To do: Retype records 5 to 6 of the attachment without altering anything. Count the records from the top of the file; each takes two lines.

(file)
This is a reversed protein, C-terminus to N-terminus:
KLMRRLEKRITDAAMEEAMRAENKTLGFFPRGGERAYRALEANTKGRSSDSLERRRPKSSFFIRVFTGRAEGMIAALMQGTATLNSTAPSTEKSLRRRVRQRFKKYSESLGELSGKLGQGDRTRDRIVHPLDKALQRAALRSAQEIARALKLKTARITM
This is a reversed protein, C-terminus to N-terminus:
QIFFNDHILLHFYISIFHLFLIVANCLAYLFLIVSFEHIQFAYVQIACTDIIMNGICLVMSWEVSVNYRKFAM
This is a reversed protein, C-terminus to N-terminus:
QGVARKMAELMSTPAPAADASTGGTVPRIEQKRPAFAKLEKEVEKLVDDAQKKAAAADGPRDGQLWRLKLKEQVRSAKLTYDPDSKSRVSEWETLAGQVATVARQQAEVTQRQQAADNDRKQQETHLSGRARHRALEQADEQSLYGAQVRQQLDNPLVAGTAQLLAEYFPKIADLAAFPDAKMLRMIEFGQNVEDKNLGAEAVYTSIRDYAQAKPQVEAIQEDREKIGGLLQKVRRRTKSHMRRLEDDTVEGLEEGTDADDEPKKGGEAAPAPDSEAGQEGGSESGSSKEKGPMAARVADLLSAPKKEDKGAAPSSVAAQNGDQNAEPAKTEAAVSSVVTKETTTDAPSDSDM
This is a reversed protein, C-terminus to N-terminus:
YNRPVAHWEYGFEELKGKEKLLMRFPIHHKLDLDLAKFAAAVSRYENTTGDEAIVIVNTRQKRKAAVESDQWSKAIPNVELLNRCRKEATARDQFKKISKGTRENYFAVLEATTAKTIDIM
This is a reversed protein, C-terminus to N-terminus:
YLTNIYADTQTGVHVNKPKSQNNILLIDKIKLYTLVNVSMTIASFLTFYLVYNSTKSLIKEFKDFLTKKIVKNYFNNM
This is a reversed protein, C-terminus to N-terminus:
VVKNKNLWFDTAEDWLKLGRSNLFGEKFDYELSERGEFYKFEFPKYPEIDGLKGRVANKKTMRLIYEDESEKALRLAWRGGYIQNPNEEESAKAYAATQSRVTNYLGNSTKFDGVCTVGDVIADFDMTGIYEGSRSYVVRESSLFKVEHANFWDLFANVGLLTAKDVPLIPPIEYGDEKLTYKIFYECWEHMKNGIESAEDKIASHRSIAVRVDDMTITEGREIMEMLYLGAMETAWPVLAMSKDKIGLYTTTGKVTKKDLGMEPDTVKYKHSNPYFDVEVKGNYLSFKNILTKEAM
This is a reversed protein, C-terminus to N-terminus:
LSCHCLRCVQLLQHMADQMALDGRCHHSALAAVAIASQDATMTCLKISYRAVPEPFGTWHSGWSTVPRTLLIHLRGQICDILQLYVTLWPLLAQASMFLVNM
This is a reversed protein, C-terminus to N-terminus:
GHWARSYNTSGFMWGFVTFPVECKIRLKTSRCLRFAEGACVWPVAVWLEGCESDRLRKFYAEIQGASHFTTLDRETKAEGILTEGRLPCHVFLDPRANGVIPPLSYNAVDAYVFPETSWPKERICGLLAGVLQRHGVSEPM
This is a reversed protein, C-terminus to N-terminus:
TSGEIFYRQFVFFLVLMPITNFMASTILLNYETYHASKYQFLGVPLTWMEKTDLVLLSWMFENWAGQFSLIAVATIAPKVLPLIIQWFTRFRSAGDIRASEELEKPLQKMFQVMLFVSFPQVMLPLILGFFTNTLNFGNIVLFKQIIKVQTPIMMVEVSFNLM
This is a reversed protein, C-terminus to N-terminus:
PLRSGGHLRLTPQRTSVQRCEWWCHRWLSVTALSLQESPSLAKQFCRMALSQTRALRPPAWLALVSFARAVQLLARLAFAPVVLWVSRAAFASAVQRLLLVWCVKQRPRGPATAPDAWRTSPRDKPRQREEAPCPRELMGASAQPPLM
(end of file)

This is a reversed protein, C-terminus to N-terminus:
YLTNIYADTQTGVHVNKPKSQNNILLIDKIKLYTLVNVSMTIASFLTFYLVYNSTKSLIKEFKDFLTKKIVKNYFNNM
This is a reversed protein, C-terminus to N-terminus:
VVKNKNLWFDTAEDWLKLGRSNLFGEKFDYELSERGEFYKFEFPKYPEIDGLKGRVANKKTMRLIYEDESEKALRLAWRGGYIQNPNEEESAKAYAATQSRVTNYLGNSTKFDGVCTVGDVIADFDMTGIYEGSRSYVVRESSLFKVEHANFWDLFANVGLLTAKDVPLIPPIEYGDEKLTYKIFYECWEHMKNGIESAEDKIASHRSIAVRVDDMTITEGREIMEMLYLGAMETAWPVLAMSKDKIGLYTTTGKVTKKDLGMEPDTVKYKHSNPYFDVEVKGNYLSFKNILTKEAM